Over the years of doing what I do, poor communication remains top of our list as being a fundamental and enduring challenge in business.
It can erode relationships, culture, as well as invite mistakes, ambiguity, and cause strategy not to be properly implemented. The list could go on.
The reality is not surprising when you think about the lack of effective training in this area either at home, school or at work. It’s largely just expected to happen, a sort of acquired common sense. After all, we open our mouths, the words come out and people listen, don’t they? If only it was just that simple.
There are numerous reasons that our communication skills in their different forms whether it be verbal, written, or visual are not as well-honed as they could be.
One simple explanation I would propose is that on the whole, people love to talk and want to be heard, but are not as reciprocal when it comes to genuine listening. Why that is so is a complex mixture of factors, some societal, biological, and others which justifies the need for a more expansive conversation another time.
Top 15 Conversation Killers
What we will do is share our top fifteen conversation killers which provide an insight into some of the challenges of effective communication.
- Trumping. Trumping someone’s story. They have the floor with a story to tell and someone jumps in to tell their own story which they perceive is a better one.
- Interrupting. Cutting someone off mid-sentence and/or talking over the top of them.
- Pontificating. Talking as if there is no other explanation or choice other than the one this person is presenting. On a soap box with a loudspeaker, ‘you must listen to me’ type mentality.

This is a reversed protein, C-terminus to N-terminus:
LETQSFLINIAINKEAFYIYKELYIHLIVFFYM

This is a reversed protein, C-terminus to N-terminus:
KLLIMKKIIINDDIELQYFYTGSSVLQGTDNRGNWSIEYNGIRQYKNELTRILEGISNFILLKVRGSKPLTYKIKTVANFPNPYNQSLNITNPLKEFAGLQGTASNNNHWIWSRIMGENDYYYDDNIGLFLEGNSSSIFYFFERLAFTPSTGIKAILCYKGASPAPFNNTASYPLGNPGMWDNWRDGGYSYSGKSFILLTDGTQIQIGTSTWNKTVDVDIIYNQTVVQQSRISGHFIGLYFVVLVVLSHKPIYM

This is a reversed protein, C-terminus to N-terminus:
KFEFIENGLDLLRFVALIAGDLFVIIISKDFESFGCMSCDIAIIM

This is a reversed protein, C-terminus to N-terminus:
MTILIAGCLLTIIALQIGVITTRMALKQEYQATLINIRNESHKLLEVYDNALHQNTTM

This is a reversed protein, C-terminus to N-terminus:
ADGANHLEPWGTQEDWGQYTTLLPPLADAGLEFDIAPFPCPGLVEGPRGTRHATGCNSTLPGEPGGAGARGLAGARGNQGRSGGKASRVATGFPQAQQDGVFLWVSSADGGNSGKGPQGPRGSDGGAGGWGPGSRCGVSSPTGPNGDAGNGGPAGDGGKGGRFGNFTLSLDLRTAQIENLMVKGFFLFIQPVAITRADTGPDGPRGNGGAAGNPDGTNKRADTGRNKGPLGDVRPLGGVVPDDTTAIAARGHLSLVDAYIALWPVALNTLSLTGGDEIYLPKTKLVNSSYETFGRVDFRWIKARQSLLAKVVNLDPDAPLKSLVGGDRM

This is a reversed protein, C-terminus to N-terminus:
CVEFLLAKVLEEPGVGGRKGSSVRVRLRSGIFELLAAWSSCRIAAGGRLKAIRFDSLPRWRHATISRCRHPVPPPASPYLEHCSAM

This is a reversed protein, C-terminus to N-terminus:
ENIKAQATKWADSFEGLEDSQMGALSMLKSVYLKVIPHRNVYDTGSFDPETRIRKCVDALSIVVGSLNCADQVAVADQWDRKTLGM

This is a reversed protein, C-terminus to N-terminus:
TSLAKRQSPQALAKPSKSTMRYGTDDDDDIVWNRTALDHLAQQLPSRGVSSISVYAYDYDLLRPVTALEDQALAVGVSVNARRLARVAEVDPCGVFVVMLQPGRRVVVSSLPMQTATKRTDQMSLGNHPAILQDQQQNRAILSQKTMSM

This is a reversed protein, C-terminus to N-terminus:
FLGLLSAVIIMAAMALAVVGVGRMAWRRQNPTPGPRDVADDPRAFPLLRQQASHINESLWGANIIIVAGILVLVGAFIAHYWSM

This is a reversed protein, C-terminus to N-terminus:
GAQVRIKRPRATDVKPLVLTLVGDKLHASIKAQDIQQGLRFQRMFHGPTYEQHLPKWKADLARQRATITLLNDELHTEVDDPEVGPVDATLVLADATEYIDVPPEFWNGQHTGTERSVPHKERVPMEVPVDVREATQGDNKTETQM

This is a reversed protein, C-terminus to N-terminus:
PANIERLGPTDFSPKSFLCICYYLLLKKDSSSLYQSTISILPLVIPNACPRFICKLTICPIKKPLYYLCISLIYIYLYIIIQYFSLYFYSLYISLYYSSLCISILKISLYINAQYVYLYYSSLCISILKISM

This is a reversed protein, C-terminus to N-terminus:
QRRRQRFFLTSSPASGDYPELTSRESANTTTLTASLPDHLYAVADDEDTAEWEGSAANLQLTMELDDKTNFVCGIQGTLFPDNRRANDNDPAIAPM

- Naysayer. Criticises and always objects to everything; says things like ‘yes good idea but it will never work’. Can also be a bit of a ‘mud raker’, who likes to stay in the weeds.
- The monopoliser. Someone who wants to take charge of the conversation so you can hardly get a word or opinion in yourself.
- The ‘must be proven right’ person. The conversation will be great providing you agree with what I’m about to say!
- The labeller. Labels the person rather than the behaviour which means it gets personal rather than being a process or training improvement required.
- The negator. Negates any experience the person might have by saying things like ‘most people don’t think like that’ or ‘you are just not thinking straight’.
- Sentence finisher. You are halfway explaining yourself and someone jumps in to finish what they believe are or should be your words.
- Passive listening. These people pretend to listen but are only waiting for their turn to talk. Their minds are made up no matter what you say.
- Wrongly equating. These people say things like ‘I know how to feel, I had the same etc’ when it’s never the same and it’s demeaning to the other person to think you know exactly how they feel
- Diverter. This person will try and drag you off track to the main theme or question at hand to either bring up their own topic to talk about or simply that their mind rambles.
- Ambush strategy. Giving people some early compliments but ‘bang’ you are there to hit them with a whole load of complaints.
- Oversharing. Sometimes sharing too much information can get people to switch and get confused about what they should be focusing on.
- Assumption jumper. You are halfway through a thought or conversation and the other person makes a premature judgment of what you are thinking and/or the answer is. Let them finish and properly explain themselves.
In all honesty, if you can identify some of your own behaviour in one or more of these conversation killers, do not despair. We all share the same humanity and foibles in that respect which does however provide us with the same opportunity to identify and work on improvement.
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